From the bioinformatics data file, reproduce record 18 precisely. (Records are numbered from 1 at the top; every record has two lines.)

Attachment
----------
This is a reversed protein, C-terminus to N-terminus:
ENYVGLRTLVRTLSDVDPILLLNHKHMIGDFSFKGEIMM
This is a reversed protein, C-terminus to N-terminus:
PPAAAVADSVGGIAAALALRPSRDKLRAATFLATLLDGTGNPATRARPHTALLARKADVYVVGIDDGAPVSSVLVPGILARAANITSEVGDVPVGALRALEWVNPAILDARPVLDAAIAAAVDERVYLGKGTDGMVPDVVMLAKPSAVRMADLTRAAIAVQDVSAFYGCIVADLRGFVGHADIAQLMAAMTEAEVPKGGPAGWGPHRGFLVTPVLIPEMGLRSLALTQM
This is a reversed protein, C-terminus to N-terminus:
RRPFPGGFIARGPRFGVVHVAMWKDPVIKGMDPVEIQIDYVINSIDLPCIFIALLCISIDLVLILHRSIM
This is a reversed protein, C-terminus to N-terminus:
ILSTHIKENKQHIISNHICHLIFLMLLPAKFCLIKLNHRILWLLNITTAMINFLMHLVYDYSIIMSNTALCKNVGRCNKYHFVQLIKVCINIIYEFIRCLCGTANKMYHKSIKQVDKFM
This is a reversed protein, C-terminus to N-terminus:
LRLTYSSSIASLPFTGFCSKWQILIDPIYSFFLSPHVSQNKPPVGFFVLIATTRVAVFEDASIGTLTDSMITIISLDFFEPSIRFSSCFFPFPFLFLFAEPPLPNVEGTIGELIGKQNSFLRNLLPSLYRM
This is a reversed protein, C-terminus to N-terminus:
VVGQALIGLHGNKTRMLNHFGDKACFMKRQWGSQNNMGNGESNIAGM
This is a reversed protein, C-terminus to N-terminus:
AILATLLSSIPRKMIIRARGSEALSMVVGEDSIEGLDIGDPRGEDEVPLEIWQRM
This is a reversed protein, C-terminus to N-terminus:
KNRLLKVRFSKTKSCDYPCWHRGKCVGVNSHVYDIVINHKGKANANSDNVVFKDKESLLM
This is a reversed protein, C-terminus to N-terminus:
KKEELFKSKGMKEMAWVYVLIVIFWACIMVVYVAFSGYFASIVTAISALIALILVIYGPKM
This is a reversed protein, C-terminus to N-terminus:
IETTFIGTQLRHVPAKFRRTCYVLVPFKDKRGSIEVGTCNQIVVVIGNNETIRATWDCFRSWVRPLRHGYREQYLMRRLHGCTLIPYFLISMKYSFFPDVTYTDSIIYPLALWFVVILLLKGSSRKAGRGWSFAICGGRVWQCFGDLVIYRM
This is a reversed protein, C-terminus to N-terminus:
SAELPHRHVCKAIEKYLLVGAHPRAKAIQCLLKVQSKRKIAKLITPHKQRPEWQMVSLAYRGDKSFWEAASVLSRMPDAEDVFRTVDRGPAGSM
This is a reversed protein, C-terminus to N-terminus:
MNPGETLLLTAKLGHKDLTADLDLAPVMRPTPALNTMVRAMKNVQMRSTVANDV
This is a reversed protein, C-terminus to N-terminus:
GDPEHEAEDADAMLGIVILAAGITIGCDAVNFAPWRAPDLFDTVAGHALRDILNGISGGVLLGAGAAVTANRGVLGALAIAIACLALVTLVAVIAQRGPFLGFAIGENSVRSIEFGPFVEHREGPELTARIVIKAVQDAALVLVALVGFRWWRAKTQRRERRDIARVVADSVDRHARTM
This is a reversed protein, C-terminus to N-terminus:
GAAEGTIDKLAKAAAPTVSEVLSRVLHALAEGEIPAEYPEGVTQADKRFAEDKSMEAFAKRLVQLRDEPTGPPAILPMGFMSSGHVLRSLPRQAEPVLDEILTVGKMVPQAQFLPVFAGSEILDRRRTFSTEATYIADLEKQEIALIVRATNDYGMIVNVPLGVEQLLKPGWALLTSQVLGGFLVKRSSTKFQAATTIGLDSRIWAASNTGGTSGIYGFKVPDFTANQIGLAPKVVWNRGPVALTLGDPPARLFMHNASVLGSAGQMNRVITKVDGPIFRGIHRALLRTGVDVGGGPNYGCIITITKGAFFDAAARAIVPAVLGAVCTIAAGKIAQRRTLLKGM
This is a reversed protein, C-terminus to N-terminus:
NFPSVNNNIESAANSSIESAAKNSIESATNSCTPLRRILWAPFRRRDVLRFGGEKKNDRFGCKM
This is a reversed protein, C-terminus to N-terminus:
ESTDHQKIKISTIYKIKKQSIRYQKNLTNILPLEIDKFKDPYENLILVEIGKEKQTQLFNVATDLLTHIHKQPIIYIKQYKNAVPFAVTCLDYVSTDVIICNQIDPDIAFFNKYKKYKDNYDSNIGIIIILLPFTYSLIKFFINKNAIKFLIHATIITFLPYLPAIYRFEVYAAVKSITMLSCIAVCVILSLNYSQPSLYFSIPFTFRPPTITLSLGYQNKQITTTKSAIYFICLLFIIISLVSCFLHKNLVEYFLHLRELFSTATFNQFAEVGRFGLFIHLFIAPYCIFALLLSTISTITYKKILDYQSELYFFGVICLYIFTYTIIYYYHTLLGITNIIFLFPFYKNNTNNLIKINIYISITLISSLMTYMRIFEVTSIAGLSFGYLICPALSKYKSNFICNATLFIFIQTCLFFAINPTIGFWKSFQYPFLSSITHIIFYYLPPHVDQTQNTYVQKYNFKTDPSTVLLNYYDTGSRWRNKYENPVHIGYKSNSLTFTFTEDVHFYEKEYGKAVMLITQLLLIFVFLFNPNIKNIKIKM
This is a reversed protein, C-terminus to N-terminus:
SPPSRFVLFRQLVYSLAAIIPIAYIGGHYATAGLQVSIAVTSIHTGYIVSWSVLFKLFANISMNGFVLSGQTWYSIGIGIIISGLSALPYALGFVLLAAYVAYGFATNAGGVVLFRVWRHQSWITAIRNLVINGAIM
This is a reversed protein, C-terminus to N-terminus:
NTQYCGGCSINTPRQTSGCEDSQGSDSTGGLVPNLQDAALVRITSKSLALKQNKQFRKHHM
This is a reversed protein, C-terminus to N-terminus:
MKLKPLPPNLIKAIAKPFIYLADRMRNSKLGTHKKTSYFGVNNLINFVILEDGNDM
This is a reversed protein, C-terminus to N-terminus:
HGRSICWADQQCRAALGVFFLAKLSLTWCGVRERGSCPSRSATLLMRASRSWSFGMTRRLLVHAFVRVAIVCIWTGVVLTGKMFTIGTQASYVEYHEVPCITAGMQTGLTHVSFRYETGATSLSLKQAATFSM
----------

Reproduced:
This is a reversed protein, C-terminus to N-terminus:
NTQYCGGCSINTPRQTSGCEDSQGSDSTGGLVPNLQDAALVRITSKSLALKQNKQFRKHHM